DEIFICATION AS THE PURPOSE OF MAN'S LIFE
The issue of the destiny of our lives is very serious, because it concerns the most important question for man: the purpose for which we are placed on earth. If man takes a correct stance on this subject, if he finds his actual destiny, he can then take also a correct stance regarding particular questions, and those that arise in his daily life, such as his relationships with other people, his studies, profession, marriage and the bearing and upbringing of children. However, if he does not take the correct stance on this basic issue, then he will also fail in his particular goals. Because what meaning can particular goals have, if human life as a whole has no meaning?
The purpose of our life is declared already by the first chapter of the Holy Bible, when the holy author tells us that God created man ‘in His image and likeness’. We thus ascertain the great love that the Triune God has for man: He does not wish him simply to be a being with certain gifts, certain qualities, a certain superiority over the rest of creation, but He wishes him to be a god by Grace.
Externally, man seems to be just a biological being, like other living beings, the animals. Of course, he is an animal, but ‘an animal ... which can be deified through its inclination towards God’, as St. Gregory the Theologian characteristically says (Homily on the Epiphany MPG 36, 324, 13). He is the only being that stands apart from all creation; the only one which can become a god.
‘In His image’ refers to the gifts which God gave only to man, alone among all His creatures, so that he constitutes an image of God. These gifts are: a rational mind (gr. nous), conscience, and self-authority, in other words freedom, creativity, eros, and the yearning for the absolute and for God, personal self-awareness, and anything else which puts man above all other living beings in creation, and makes him a man and a personality. In other words, everything that makes man a person. These are the gifts of the ‘in His image’.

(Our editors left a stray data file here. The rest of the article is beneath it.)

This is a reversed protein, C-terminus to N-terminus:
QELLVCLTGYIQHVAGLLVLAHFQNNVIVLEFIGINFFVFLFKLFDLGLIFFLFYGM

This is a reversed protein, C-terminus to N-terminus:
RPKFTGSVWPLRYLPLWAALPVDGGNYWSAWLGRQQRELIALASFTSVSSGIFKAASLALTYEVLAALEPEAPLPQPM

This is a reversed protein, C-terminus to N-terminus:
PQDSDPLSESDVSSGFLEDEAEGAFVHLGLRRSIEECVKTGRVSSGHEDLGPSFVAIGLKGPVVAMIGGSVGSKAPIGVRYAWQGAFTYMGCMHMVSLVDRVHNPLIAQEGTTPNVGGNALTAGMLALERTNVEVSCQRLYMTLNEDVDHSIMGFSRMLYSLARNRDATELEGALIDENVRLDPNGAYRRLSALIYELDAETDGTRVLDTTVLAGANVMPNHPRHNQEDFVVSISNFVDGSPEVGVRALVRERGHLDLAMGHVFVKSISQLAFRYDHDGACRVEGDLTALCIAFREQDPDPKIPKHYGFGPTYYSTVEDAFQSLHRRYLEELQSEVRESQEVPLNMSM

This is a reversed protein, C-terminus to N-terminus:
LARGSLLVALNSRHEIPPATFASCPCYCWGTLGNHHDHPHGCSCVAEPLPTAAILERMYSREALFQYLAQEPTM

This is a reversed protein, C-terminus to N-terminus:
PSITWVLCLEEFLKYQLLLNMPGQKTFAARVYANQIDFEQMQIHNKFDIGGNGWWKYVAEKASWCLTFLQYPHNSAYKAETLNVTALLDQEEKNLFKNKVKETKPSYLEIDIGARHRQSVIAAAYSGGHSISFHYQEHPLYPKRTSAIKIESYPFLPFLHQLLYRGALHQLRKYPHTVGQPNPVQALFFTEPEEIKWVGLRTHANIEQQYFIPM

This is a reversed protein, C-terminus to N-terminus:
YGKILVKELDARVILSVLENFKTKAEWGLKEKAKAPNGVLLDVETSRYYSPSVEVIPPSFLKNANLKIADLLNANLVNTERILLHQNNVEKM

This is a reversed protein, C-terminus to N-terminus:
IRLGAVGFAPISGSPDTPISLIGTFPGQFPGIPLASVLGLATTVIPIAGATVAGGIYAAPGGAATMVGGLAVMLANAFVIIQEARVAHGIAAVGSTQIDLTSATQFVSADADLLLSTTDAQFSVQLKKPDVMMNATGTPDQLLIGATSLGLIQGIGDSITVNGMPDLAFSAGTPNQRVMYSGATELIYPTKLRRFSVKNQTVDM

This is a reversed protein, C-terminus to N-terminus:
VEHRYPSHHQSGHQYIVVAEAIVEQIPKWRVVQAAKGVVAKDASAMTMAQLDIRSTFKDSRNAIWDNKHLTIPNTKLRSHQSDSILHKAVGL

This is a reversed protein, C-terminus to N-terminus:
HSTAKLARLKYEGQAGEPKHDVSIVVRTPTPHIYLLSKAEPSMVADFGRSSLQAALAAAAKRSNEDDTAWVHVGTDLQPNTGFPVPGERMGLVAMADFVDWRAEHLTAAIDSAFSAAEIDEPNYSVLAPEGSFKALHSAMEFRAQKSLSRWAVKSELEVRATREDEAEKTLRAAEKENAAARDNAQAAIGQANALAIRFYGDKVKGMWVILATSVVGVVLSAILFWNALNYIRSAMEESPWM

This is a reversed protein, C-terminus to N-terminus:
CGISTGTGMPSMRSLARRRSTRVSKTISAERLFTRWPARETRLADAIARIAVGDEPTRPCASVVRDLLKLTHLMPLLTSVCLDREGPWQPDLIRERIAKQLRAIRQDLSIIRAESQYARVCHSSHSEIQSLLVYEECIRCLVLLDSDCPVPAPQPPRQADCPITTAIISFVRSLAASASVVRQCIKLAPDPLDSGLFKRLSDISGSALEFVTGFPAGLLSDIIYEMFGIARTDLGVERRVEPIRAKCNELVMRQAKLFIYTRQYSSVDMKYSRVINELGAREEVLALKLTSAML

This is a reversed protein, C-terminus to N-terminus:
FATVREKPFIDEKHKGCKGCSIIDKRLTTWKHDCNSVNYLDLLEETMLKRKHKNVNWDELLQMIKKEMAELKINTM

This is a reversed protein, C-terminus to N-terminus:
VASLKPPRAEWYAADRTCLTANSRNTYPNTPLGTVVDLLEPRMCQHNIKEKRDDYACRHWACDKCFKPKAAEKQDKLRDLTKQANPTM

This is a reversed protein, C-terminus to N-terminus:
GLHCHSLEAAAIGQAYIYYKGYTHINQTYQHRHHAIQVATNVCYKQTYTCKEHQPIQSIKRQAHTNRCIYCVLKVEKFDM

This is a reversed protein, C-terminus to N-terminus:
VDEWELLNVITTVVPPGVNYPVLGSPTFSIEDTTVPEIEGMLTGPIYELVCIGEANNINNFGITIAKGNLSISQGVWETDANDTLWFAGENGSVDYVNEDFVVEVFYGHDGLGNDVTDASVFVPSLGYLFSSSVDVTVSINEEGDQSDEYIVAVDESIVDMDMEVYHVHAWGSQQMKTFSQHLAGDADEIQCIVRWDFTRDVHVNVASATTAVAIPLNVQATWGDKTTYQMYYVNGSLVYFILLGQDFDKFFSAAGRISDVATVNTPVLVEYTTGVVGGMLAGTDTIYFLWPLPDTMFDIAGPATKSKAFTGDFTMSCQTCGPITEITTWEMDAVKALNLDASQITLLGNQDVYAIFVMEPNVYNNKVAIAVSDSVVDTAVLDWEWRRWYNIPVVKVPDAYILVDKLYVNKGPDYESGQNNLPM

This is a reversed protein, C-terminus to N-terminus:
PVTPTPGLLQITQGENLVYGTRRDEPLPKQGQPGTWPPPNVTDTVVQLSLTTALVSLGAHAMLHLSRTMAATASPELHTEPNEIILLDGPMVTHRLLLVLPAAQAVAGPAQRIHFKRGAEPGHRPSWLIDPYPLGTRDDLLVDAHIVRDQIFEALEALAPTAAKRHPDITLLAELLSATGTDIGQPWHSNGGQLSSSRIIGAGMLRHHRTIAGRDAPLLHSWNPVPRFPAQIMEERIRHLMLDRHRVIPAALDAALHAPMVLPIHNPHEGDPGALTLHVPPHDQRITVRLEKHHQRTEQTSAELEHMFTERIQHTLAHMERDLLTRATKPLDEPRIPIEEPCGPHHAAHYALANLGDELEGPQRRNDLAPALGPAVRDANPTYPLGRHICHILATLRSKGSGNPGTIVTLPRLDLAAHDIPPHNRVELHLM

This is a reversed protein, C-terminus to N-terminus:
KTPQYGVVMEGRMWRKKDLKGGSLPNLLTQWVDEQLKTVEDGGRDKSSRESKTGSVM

Having been formed ‘in His image’, man is called upon to be acquire the ‘in His likeness’, in other words, deification (gr. theosis). The Creator, God by nature, calls man to become a god by Grace.
The gifts of ‘in His image’ were given to man by God so that that he may ascend very high; so that through them he may attain a likeness to his God and Creator; so that he may have not an external, moral relationship, but a personal union with his Creator.
Perhaps it is very daring for us even to say or think that our purpose in life is to become gods by Grace. However, neither the Holy Bible nor the Church Fathers have hidden this from us.
Unfortunately, there exists ignorance in people outside the Church, but also in many within the Church, because they assume that the purpose of our life is, at best, simply moral improvement, to become better men, whereas this is not what is given to us by the Gospel, by the Tradition of the Church, and by the holy Fathers: that man should only improve, become more moral, more just, more self-controlled, more mindful. All these must be done, but they are not the great purpose, the final purpose for which our Maker and Creator formed man. What is this purpose? Deification (gr. theosis) – for man to be united with God, not in an external or a sentimental way, but ontologically, really.
This is how high Orthodox anthropology places humanity. If we compare the anthropologies of all the philosophies, social and psychological systems with Orthodox anthropology, we will ascertain very easily how poor these are; how they fail to respond to man’s great yearning for something very great and true in his life.
Since man is ‘called to be a god’, i.e. he was created to become a god, as long as he does not find himself on the path of deification (gr. theosis) he feels an emptiness within himself; that something is not going right; he feels no joy, even when he is trying to cover the emptiness with other activities. He may numb himself, create a fancy world, but at the same time poor, small and limited, and cage and imprison himself inside it. He may organise his life in such a way that he is never quiet, alone with himself. He can try, through noises, tension, television, radio, continuous information about this and that, as if with drugs, to forget, to not think, not worry, not remember that he is not on the right path, that he has strayed from his purpose.
In the end, however, the wretched, contemporary man finds no rest until he finds that ‘something else’, the greatest thing that actually exists in his life, the truly beautiful and creative.
Can man unite with God? Can he commune with Him? Can he become a god by Grace?
A new English translation of the Greek text will soon be published, with commentary by Robin Amis, Director of Praxis Research Institute, where he explains the same concepts in terms of modern Western thought.
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